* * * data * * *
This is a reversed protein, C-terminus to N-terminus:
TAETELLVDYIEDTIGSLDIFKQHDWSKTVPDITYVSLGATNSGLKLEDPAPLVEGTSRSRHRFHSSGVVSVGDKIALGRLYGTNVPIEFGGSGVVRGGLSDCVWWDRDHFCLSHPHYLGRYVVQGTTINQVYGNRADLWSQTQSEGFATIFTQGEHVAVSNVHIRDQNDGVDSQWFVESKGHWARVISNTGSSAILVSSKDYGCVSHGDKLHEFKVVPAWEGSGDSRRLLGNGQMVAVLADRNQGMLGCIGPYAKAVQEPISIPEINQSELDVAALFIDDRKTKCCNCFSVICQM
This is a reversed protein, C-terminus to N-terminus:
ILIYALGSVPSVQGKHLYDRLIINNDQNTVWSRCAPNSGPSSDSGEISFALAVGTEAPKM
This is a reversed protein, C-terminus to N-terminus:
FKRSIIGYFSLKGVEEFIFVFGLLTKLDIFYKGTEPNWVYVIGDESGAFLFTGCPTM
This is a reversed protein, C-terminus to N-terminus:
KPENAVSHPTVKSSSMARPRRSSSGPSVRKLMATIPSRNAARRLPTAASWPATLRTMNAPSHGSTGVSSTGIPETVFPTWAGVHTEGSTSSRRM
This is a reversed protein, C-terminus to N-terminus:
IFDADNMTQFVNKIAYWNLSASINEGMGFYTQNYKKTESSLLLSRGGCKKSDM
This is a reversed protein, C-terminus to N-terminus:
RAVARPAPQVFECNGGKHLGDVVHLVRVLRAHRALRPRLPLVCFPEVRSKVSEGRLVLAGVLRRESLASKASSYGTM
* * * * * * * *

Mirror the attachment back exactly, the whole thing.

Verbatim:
This is a reversed protein, C-terminus to N-terminus:
TAETELLVDYIEDTIGSLDIFKQHDWSKTVPDITYVSLGATNSGLKLEDPAPLVEGTSRSRHRFHSSGVVSVGDKIALGRLYGTNVPIEFGGSGVVRGGLSDCVWWDRDHFCLSHPHYLGRYVVQGTTINQVYGNRADLWSQTQSEGFATIFTQGEHVAVSNVHIRDQNDGVDSQWFVESKGHWARVISNTGSSAILVSSKDYGCVSHGDKLHEFKVVPAWEGSGDSRRLLGNGQMVAVLADRNQGMLGCIGPYAKAVQEPISIPEINQSELDVAALFIDDRKTKCCNCFSVICQM
This is a reversed protein, C-terminus to N-terminus:
ILIYALGSVPSVQGKHLYDRLIINNDQNTVWSRCAPNSGPSSDSGEISFALAVGTEAPKM
This is a reversed protein, C-terminus to N-terminus:
FKRSIIGYFSLKGVEEFIFVFGLLTKLDIFYKGTEPNWVYVIGDESGAFLFTGCPTM
This is a reversed protein, C-terminus to N-terminus:
KPENAVSHPTVKSSSMARPRRSSSGPSVRKLMATIPSRNAARRLPTAASWPATLRTMNAPSHGSTGVSSTGIPETVFPTWAGVHTEGSTSSRRM
This is a reversed protein, C-terminus to N-terminus:
IFDADNMTQFVNKIAYWNLSASINEGMGFYTQNYKKTESSLLLSRGGCKKSDM
This is a reversed protein, C-terminus to N-terminus:
RAVARPAPQVFECNGGKHLGDVVHLVRVLRAHRALRPRLPLVCFPEVRSKVSEGRLVLAGVLRRESLASKASSYGTM